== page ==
When we were discussing the salary, I had no idea about the appropriate amount. I was moving to a new country and didn’t know about the cost of living there. However, I was too ashamed to admit this because I was supposed to be this “all-powerful, know-it-all” woman. How could I admit to my employer that I had no clue how to estimate expenses and create a budget? I turned to Nisandeh and asked him to help me with this negotiation.
The initial offer they gave me was so humiliating that I knew it was wrong. But I didn’t know how to respond. Again, I turned to Nisandeh and asked him to guide me through the negotiation. I asked him to tell me what to do in order to get the “right” amount. I followed his advice and managed to get the minimum amount that I thought would be appropriate for us to start our new life in this new country.
When we arrived in Holland, however, we found out that this amount was ridiculously low for the amount of hours, effort and energy that I spent opening that center. Additionally, none of the other benefits that usually are given to anyone who is relocated (such as rent for a house, a budget to furnish that house, and a car) were given to us.
We had some friends from Israel that moved to Holland at the same time that we did. One of our friends was a project manager on a renovation project in Holland. When he asked about my salary, I was so embarrassed to tell him that I kept making excuses for the company. I said that they couldn’t afford to pay me a higher salary. Frankly, I was ashamed to say that I didn’t negotiate well enough to get what I deserve.
The worst part of this story is that because I was so dependent on Nisandeh for the whole process of determining my salary, it reinforced my old belief that I was not good with money and I shouldn’t try handling anything that has to do with business or money.
The History of Shame.
If we look at our history as women, shame is something we’ve been carrying around for thousands of years ago. What I’m talking about is the story of Adam and Eve.
Whether you are a religious person or not, we all carry in our genes the concept that a woman was the cause for the first sin. Consider the story of An Almighty man (God) told Eve (woman) not to pick a forbidden fruit (the apple). Eve decided to pick the apple and gave it to Adam (man). From this point forward, Eve went down in history as the one who led humanity to its fall from paradise and the introduction of evil into the world. Eve, the archetype of woman, has gone on record as the one who committed the “original sin”.
Some of you might disagree with this argument, but why is it then that women are much quicker to accept accusations and feel ashamed when they don’t know something or when they are not doing something well? And why is it that we constantly feel that we need to prove our worth even when we have many degrees, titles and awards for our work? I think somewhere down deep inside we believe that what we as women are doing is not good enough and we need to prove that we are good people.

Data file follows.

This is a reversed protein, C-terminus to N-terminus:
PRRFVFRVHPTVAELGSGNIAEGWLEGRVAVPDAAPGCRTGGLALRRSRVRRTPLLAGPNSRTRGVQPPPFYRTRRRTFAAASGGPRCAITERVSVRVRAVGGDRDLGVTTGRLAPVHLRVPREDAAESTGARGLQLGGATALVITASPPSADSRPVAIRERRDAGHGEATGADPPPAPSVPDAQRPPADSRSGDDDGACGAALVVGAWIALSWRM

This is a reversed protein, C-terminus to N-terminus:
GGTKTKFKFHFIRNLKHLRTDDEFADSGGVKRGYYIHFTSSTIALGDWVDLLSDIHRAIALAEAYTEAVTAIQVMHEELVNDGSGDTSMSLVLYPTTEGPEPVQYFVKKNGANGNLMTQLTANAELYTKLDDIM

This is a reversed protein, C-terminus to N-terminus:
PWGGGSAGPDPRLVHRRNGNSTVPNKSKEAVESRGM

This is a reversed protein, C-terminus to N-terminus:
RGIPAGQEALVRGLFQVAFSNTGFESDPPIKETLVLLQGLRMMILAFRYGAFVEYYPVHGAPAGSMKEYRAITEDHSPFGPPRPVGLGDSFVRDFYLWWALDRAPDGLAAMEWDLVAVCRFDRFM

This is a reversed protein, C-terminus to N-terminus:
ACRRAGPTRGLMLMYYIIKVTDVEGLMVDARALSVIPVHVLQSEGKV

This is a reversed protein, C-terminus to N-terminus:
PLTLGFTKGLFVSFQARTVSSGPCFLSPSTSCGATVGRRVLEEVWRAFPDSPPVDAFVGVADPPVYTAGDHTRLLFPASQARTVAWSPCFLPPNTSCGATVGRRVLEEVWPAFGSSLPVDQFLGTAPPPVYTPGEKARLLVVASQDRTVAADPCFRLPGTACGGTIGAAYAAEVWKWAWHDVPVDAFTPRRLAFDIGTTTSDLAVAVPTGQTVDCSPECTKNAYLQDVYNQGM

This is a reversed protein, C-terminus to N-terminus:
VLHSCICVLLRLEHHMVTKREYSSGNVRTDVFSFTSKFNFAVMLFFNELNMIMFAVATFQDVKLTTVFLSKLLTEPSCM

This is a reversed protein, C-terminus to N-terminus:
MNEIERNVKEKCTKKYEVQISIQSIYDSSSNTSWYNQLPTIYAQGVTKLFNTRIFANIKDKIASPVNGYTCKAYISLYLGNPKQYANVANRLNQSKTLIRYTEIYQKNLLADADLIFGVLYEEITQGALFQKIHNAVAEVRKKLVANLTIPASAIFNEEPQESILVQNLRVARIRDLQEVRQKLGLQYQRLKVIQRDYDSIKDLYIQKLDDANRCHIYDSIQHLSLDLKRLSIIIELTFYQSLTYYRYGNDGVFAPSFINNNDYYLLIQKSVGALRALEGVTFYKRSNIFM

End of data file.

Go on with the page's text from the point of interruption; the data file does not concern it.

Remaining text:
To further this point, let’s also remember that in our culture our greatest spiritual role model, God, is a male in imagery and language. “He” is the one we are to please, emulate and be judged by. If God is male in imagery and language, wouldn’t it make sense that females would feel a sense of inferiority, self-doubt and perhaps never feel that they are good enough?
The Other Side of Shame.
While some women beat themselves up for not managing their finances well and going into debt, other women are ashamed to admit that money actually matters to them. These women think it is selfish to want to earn a lot of money and operate with a belief system that it is nobler to live on shoestring. We’ll talk more about this is Chapter 4. For now, it’s time to shake out of the old cliché, “Better to have no relationship at all than a failed ” As Lynne Twist in her book The Soul of Money says, “It is about using the unexamined portal of our relationship with money to deliver a widespread transformation in all aspects of our lives.” I hope that you will consider this.
Shame is our weak spot. The moment we stop trying to prove that we are “just as good” or “just as smart” maybe will be the moment we start acknowledging that we are already good and already smart. Once we stop putting so much energy and focus on proving ourselves, our shame will dissipate. As we begin to heal our relationship with money, we will reclaim our power and experience the wonderful opportunities that money can give us in our lives.
If you are someone who has ignored or resisted your relationship with money, you are not alone. There are many women who are walking around feeling ashamed about “not knowing enough” or “not being smart enough” when it comes to money. Unfortunately it is usually a traumatic, life-changing situation that wakes these women up to their denial. BUT I want you to know that it doesn’t have to be this way.
The very first step to changing your relationship with money is to acknowledge and respect your own needs to improve your finances. You are taking this step by reading this book and committing your time and energy to improving your Financial IQ. As you create a healthier relationship with money, you will find that you are creating healthier relationships with everyone in your life.
Questions for Reflection:
- What is your relationship with your money? Do you respect and appreciate money? Do you ignore it? Feel angry toward it? Feel guilty about not spending more time focusing on it? Write down your feelings.
- Do you feel ashamed because you have debt or don’t understand some of the language used to talk about money? Write down the name of someone you can talk to about this.
- Do you feel ashamed to admit that money matters to you? Write down why you think you feel this way and the name of someone you can talk to about this.
- Are you afraid of the responsibility of having more money? If so, write down what your fears are around this.
- Why do you want to improve your relationship with money? Write down three reasons.
Commitment to Yourself:
Remember, the most important person to commit to is … YOU. When you commit to an attitude or to one small action a day to take you closer to your goals, you will develop self-trust. As you increase your self-trust, your self-esteem and confidence will grow. This will have remarkable effects in your financial life. When you commit to yourself and stick with it, amazing things can happen.
I commit to healing my relationship with money.
Remember to say these affirmations out loud as often as possible. The more often you hear the words coming out of your mouth, the more you will internalize them.
- I value and respect my money.
- I love my money and what it provides for me.
- I am smart, wise, and good.